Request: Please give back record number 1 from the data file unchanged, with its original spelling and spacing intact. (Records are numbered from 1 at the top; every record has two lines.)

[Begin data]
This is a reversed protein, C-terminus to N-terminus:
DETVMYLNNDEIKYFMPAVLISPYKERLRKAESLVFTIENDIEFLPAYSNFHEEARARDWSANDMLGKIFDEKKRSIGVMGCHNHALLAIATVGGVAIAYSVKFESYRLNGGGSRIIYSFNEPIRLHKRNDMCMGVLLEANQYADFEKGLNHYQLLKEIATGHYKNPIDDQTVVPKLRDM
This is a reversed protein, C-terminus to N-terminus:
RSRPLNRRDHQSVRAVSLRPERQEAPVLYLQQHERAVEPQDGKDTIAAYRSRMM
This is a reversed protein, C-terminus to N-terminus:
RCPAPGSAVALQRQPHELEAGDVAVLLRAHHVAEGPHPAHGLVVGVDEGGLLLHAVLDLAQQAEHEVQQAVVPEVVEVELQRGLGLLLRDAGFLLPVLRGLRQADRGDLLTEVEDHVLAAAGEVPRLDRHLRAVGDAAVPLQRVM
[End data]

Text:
This is a reversed protein, C-terminus to N-terminus:
DETVMYLNNDEIKYFMPAVLISPYKERLRKAESLVFTIENDIEFLPAYSNFHEEARARDWSANDMLGKIFDEKKRSIGVMGCHNHALLAIATVGGVAIAYSVKFESYRLNGGGSRIIYSFNEPIRLHKRNDMCMGVLLEANQYADFEKGLNHYQLLKEIATGHYKNPIDDQTVVPKLRDM